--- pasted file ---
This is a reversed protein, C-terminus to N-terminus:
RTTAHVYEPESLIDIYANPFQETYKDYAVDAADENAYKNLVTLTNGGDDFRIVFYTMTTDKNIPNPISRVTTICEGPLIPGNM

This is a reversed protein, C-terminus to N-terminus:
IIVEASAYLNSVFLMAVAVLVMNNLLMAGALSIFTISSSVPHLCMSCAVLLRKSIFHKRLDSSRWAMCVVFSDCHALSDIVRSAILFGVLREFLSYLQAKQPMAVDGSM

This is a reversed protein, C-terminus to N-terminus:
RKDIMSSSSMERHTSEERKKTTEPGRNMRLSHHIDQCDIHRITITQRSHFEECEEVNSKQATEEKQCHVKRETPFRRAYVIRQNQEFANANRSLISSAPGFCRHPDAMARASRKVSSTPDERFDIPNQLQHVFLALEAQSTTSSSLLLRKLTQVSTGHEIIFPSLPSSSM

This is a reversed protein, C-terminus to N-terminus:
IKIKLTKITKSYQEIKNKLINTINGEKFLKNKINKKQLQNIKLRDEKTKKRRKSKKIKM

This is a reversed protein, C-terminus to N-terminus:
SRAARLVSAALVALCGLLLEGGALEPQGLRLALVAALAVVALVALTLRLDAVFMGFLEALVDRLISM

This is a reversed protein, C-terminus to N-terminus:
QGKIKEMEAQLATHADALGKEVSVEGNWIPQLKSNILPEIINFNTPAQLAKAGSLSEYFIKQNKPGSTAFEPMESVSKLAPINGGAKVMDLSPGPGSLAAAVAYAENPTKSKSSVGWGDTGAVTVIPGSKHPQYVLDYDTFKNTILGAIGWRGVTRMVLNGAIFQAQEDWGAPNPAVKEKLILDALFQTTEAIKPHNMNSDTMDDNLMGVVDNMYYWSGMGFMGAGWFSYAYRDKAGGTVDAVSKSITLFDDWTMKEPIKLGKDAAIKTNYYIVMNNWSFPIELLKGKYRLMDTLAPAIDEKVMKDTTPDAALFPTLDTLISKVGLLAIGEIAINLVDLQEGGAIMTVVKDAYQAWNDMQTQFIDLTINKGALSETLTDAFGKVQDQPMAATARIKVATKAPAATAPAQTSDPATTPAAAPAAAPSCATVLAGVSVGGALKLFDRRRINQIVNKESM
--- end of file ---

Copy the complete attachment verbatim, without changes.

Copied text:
This is a reversed protein, C-terminus to N-terminus:
RTTAHVYEPESLIDIYANPFQETYKDYAVDAADENAYKNLVTLTNGGDDFRIVFYTMTTDKNIPNPISRVTTICEGPLIPGNM

This is a reversed protein, C-terminus to N-terminus:
IIVEASAYLNSVFLMAVAVLVMNNLLMAGALSIFTISSSVPHLCMSCAVLLRKSIFHKRLDSSRWAMCVVFSDCHALSDIVRSAILFGVLREFLSYLQAKQPMAVDGSM

This is a reversed protein, C-terminus to N-terminus:
RKDIMSSSSMERHTSEERKKTTEPGRNMRLSHHIDQCDIHRITITQRSHFEECEEVNSKQATEEKQCHVKRETPFRRAYVIRQNQEFANANRSLISSAPGFCRHPDAMARASRKVSSTPDERFDIPNQLQHVFLALEAQSTTSSSLLLRKLTQVSTGHEIIFPSLPSSSM

This is a reversed protein, C-terminus to N-terminus:
IKIKLTKITKSYQEIKNKLINTINGEKFLKNKINKKQLQNIKLRDEKTKKRRKSKKIKM

This is a reversed protein, C-terminus to N-terminus:
SRAARLVSAALVALCGLLLEGGALEPQGLRLALVAALAVVALVALTLRLDAVFMGFLEALVDRLISM

This is a reversed protein, C-terminus to N-terminus:
QGKIKEMEAQLATHADALGKEVSVEGNWIPQLKSNILPEIINFNTPAQLAKAGSLSEYFIKQNKPGSTAFEPMESVSKLAPINGGAKVMDLSPGPGSLAAAVAYAENPTKSKSSVGWGDTGAVTVIPGSKHPQYVLDYDTFKNTILGAIGWRGVTRMVLNGAIFQAQEDWGAPNPAVKEKLILDALFQTTEAIKPHNMNSDTMDDNLMGVVDNMYYWSGMGFMGAGWFSYAYRDKAGGTVDAVSKSITLFDDWTMKEPIKLGKDAAIKTNYYIVMNNWSFPIELLKGKYRLMDTLAPAIDEKVMKDTTPDAALFPTLDTLISKVGLLAIGEIAINLVDLQEGGAIMTVVKDAYQAWNDMQTQFIDLTINKGALSETLTDAFGKVQDQPMAATARIKVATKAPAATAPAQTSDPATTPAAAPAAAPSCATVLAGVSVGGALKLFDRRRINQIVNKESM